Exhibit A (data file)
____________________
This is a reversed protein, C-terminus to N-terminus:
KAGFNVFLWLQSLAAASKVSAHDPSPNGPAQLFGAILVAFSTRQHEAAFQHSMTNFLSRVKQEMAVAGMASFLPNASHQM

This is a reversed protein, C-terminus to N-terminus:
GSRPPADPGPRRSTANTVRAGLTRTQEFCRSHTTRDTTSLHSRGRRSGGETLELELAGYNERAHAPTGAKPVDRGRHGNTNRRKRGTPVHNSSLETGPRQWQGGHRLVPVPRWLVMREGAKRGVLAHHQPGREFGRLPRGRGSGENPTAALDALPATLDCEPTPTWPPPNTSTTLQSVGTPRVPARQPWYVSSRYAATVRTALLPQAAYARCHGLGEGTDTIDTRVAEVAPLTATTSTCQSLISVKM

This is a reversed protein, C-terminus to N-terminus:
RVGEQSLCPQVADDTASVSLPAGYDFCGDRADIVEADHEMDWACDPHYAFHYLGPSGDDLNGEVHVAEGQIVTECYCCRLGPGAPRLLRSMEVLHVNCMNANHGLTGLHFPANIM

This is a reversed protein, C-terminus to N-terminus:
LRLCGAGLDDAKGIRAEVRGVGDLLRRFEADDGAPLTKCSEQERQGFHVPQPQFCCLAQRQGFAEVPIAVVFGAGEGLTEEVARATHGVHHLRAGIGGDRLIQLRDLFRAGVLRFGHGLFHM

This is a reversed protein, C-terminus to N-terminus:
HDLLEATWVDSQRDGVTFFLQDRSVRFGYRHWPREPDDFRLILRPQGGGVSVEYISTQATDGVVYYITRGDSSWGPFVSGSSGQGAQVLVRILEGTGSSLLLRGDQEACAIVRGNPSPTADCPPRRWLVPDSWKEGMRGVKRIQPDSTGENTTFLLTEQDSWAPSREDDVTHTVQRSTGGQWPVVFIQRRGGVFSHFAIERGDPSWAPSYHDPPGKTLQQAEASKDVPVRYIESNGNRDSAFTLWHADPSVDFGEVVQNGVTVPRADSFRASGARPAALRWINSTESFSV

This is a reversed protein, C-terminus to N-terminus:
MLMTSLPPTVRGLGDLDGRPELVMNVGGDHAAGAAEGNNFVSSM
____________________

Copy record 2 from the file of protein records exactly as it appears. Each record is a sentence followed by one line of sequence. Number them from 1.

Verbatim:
This is a reversed protein, C-terminus to N-terminus:
GSRPPADPGPRRSTANTVRAGLTRTQEFCRSHTTRDTTSLHSRGRRSGGETLELELAGYNERAHAPTGAKPVDRGRHGNTNRRKRGTPVHNSSLETGPRQWQGGHRLVPVPRWLVMREGAKRGVLAHHQPGREFGRLPRGRGSGENPTAALDALPATLDCEPTPTWPPPNTSTTLQSVGTPRVPARQPWYVSSRYAATVRTALLPQAAYARCHGLGEGTDTIDTRVAEVAPLTATTSTCQSLISVKM